Third shift being added for bushfire recovery operations

Friday 13 Mar 2020

 
Hyne Timber Tumbarumba is in the process of adding a third shift as the Bushfire recovery salvage operation continues. The site already employs approximately 230 people and is actively recruiting to a range of new opportunities and vacancies. Site Manager, Marcus Fenske said the third shift is essential as the company does its part in bushfire recovery and increases locally grown, plantation softwood timber supply to customers.

“Demand for our plantation softwood framing is very strong with one in four new homes across NSW constructed from product manufactured here at the Mill in Tumbarumba. The race is on to process as much salvaged, fire impacted pine logs as possible following the devastating bushfires at the start of the year. Once we get the burnt bark off, the processed timber is great quality and continues to be delivered to around 400 different customer sites across NSW, Victoria and ACT”.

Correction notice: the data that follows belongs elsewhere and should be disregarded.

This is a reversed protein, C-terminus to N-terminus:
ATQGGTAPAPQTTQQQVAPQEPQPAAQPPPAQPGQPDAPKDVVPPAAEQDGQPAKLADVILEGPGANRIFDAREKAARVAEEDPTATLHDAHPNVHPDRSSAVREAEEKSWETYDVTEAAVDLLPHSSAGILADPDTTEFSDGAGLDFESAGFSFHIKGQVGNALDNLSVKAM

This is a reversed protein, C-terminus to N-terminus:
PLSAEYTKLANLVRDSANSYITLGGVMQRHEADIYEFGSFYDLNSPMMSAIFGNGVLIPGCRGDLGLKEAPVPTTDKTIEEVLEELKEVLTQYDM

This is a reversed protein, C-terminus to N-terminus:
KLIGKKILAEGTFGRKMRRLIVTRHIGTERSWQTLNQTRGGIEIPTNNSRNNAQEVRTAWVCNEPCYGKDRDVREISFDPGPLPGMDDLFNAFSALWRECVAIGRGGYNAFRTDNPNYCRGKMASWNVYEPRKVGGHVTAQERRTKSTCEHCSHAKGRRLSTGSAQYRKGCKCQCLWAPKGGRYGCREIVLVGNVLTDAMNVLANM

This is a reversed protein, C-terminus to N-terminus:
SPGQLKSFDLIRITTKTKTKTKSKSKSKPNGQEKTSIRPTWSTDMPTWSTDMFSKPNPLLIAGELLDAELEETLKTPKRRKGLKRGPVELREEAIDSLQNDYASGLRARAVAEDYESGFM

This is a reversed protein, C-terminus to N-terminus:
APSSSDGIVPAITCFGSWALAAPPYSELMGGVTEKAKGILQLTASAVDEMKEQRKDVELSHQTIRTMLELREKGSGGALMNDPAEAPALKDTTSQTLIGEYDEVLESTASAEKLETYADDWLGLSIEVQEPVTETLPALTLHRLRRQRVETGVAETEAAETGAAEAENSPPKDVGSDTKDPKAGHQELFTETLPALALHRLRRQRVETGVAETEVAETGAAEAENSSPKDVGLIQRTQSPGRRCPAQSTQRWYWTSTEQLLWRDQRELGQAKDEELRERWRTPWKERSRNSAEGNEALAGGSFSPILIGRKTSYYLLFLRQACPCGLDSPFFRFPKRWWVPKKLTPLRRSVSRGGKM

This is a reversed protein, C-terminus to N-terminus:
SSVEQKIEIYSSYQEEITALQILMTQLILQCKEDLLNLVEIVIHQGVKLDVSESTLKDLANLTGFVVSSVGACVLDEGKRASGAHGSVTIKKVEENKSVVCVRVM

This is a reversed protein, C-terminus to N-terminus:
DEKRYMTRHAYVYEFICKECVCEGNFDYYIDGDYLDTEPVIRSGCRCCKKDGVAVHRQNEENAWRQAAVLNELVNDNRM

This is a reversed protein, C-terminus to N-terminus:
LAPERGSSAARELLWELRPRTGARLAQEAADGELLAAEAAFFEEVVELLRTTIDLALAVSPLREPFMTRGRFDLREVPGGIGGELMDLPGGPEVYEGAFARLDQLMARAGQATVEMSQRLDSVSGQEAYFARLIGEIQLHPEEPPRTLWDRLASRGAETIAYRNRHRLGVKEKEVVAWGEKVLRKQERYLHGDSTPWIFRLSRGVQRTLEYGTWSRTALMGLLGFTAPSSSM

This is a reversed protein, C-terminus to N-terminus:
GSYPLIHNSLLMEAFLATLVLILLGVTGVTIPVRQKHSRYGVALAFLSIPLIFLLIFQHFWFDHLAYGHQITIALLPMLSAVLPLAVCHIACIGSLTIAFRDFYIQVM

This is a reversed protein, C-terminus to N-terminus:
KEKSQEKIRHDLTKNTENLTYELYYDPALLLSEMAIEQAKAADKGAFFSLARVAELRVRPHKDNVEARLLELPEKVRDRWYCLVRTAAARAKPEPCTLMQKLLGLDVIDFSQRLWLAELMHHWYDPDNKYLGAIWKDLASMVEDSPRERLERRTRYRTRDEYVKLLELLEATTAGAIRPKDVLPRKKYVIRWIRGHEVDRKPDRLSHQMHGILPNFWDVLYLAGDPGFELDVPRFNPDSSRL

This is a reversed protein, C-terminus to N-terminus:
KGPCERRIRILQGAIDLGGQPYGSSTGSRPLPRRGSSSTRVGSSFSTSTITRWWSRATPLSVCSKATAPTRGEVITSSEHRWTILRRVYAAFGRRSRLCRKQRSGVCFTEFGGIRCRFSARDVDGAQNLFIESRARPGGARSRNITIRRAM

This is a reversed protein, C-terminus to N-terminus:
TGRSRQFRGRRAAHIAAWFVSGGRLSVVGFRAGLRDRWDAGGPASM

“We have already recruited 8 people, 50% of whom are women as we continue our commitment to our gender diversity at the Mill. Training in multi machine operating skills has commenced. “We are seeking 6 more process operators in addition to a range of vacancies including Mechanical Fitters and a Process Electrical Technician.” Mr Fenske said. Hyne Timber continues to work with all levels of Government on the medium to long term challenges ahead given over 50,000 hectares of pine plantation is fire impacted in NSW alone. Until plantations are re-established in 20 – 30 years’ time, interim solutions for viable log supply requires Government support.

This includes prioritising all pine plantation for domestic processing over export, freight subsidies for Australian processors, and dedicated recovery coordination covering the longer-term issues of replanting and wood flow management. The industry supply chain supports approximately 5000 jobs in the South West Slopes region and AU$2billion per year to the South West Slopes economy alone. Required freight subsidies are negligible compared to the economic value of the industry.

If interested in looking through the operation and taking the virtual Mill Tour, visit www.hyne.com.au.

Source: Hyne Timber, Photo: Judy Kelso - Long Term Tumbarumba Employee and Resident

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